Objective—To characterise cardiac arrhythmias and cardiac autonomic function in 11 elderly men (mean (SD) age 73.2 (2.8) years) with a lifelong history of regular very strenuous exercise. A control group of 12 healthy sedentary or moderately physically active men (74.5 (2.7) years) was also studied.
Design—48 hour ambulatory electrocardiograms were recorded. Cardiac autonomic function was estimated from power spectral analysis of heart rate variability. Maximal oxygen uptake during treadmill exercise testing was 2.91 (0.52) l (41 (7) ml/kg).
Results—Nine of 11 athletes had complex ventricular arrhythmias compared with five of 12 controls. Seven athletes but none of the controls had episodes of heart rate below 40 beats/min and two athletes had RR intervals longer than two seconds. Heart rate variability in the athletes was higher than in the controls. 
Conclusions—Elderly athletes with a lifelong training history seem to have more complex arrhythmias and profound bradyarrhythmias than do healthy elderly controls, which may increase the risk of sudden cardiac death. In contrast, the age related decrease in heart rate variability seems to be retarded, which has a positive prognostic value and may decrease the risk of life threatening ventricular arrhythmias.

 Keywords: arrhythmias;  heart rate variability;  athletes;  exercise;  elderly men PMID:9538309

  14. [Anthropometric and physiologic profile of Puerto Rican athletes: female softball].

    PubMed

    Rivera, M A; Ramírez-Marrero, F A; Rivas, C A; Rivera-Brown, A M

    1994-12-01

    This study was conducted to describe and compare various anthropometric, body composition, cardiorespiratory, metabolic and neuromuscular characteristics of 12 female athletes, members of the Puerto Rico national softball team. The subjects were divided into three categories according to their game specific requirements (game position): infielders (n = 5), outfielders (n = 4), and pitchers (n = 3). The mean and standard deviations of all the variables in each group was calculated. These athletes demonstrated high levels of body fat and below optimal levels of flexibility, cardiorespiratory endurance, and muscular strength and endurance. The results revealed deficiencies in the health related fitness components and in the physical preparation for sports competition. These results also suggest that the subjects are at risk for the development of cardiovascular diseases, sport injuries, and poor sport performance. PMID:7899544

  15. Use of the Preparticipation Physical Exam in Screening for the Female Athlete Triad among High School Athletes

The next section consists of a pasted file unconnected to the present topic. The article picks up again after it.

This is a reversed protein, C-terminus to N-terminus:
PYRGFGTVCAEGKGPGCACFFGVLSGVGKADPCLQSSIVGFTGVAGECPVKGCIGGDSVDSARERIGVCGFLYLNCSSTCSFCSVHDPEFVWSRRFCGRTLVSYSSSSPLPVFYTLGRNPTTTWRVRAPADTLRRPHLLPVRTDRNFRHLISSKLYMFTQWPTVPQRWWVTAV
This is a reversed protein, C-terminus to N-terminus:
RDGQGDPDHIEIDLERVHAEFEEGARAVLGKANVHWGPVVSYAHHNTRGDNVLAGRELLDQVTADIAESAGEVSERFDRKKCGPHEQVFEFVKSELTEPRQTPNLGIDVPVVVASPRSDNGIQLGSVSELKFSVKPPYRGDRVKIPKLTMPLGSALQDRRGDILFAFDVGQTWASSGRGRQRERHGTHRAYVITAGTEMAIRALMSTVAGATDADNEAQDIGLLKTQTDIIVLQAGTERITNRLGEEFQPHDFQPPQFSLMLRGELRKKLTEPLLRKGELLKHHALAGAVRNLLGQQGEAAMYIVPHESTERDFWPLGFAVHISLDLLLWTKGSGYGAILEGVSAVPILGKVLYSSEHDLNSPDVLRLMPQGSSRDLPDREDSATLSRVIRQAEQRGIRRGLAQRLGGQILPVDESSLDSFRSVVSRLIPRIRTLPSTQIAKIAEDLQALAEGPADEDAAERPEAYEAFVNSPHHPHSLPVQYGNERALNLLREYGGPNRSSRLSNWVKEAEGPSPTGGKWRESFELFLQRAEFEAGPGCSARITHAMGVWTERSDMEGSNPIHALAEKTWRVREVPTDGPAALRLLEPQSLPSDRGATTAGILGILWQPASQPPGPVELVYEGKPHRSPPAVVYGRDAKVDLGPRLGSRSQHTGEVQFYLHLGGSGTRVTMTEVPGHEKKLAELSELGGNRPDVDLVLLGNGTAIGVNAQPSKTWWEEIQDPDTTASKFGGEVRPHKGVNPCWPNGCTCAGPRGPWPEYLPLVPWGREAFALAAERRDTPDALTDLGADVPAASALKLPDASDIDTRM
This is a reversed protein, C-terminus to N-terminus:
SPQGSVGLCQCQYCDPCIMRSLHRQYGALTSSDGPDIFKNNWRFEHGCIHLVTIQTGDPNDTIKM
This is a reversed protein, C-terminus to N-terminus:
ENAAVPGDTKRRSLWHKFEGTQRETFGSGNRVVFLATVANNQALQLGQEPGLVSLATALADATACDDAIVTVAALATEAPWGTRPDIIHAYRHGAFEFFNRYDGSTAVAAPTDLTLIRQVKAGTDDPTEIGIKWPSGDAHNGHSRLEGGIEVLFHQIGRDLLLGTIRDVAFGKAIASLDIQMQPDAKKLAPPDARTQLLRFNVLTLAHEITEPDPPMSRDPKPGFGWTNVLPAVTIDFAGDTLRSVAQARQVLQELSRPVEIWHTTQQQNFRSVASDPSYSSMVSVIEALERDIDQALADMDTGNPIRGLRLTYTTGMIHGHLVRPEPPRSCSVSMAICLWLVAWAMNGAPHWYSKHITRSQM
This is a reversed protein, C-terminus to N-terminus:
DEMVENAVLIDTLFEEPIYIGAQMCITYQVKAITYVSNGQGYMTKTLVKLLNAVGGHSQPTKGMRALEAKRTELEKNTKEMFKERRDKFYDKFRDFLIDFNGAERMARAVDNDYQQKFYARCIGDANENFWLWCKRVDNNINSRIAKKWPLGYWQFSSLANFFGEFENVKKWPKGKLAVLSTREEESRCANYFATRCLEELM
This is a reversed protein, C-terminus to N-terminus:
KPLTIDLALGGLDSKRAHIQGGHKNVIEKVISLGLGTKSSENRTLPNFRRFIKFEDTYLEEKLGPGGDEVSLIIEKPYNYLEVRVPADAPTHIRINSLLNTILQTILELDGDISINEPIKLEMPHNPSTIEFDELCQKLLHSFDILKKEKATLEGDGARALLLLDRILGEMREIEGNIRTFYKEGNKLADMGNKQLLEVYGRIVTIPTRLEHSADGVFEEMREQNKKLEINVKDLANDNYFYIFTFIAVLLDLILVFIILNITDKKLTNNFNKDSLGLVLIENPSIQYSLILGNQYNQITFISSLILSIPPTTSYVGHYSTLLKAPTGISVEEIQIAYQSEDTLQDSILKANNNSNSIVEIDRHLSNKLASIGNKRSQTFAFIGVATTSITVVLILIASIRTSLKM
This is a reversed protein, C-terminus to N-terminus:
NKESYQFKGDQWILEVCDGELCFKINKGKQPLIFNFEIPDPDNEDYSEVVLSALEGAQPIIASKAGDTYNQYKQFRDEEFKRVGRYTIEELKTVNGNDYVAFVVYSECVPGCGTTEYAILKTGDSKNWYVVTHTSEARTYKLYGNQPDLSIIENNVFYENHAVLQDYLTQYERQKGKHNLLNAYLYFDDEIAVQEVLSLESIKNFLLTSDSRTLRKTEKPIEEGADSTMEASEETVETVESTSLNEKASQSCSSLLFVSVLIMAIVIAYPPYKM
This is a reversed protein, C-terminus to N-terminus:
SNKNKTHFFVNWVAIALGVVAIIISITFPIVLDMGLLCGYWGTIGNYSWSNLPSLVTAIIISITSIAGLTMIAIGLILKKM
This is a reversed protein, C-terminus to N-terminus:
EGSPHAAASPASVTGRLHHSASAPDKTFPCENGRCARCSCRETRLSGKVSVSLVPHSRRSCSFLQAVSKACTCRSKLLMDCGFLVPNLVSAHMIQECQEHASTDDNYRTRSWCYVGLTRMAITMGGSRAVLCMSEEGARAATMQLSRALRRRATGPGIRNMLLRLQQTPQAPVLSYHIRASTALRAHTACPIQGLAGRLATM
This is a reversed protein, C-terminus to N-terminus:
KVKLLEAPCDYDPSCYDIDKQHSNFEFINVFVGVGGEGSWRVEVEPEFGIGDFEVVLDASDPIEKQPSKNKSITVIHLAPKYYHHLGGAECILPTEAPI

ERIC Educational Resources Information Center

    De La Torre, Dena M.; Snell, B. J.

    2005-01-01

    The female athlete triad comprises 3 individual but interrelated conditions associated with athletic training: disordered eating, amenorrhea, and osteoporosis. Each condition is of medical concern, but when found within the triad, they can have serious medical consequences. The purpose of this study was to evaluate the effectiveness of…

  16. Female Head Athletic Trainers in NCAA Division I (IA Football) Athletics: How They Made It to the Top

    ERIC Educational Resources Information Center

    Gorant, JoAnne

    2012-01-01

    The profession of athletic training has opened its doors to women, who now slightly outnumber men in the profession (Shingles, 2001; WATC, 1997, 2005). Unfortunately, this representation does not carry over into positions of high rank. The purpose of this qualitative study was to examine the lived experiences of female head athletic trainers in…

  17. Trends in the Selection of Coaches for Female Athletes: A Demographic Inquiry.

    ERIC Educational Resources Information Center

    Holmen, Milton G.; Parkhouse, Bonnie L.

    1981-01-01

    The demographic results of data collected from 335 collegiate female athletic directors revealed: (1) an increase in the number of coaches for female athletes; (2) a significant decline in the number of female head coaches; and (3) a large increase in the number of male head coaches. (JN)

  18. Perceptions of the sport psychologist by female university athletes.

    PubMed

    Brooks, J E; Bull, S J

    1999-03-01

    In this study we explored the existence of a favourable attitude towards sport psychologists by female athletes in relation to other sport-oriented and mental health professionals. Ninety female student athletes made judgements of similarity between 11 practitioner terms using the triad method. A rank-order task was also completed, where the 11 professionals were ranked on three expertise variables in sporting, mental and physical issues. The results were analysed using (1) the metric scaling procedure of correspondence analysis, (2) cultural consensus analysis and (3) PROperty FITting analysis. A two-dimensional solution provided the best interpretation of the similarity judgements. The correspondence analysis configuration positioned the sport psychologist centrally between a sport-oriented pair and the cluster of mental health professionals. Participants reported adequate consensus on all three expertise variables, which is consistent with the assumptions of Cultural Consensus Theory. Consistent with earlier research, the three variables were salient in the participants' similarity judgements of sport and mental health professionals. Our results suggest the existence of a more favourable perception of the sport psychologist and a distancing from a direct association with mental health practitioners. However, the centrality of the term may indicate a more cloudy distinction as to where the sport psychologist exists in relation to other professionals. PMID:10362387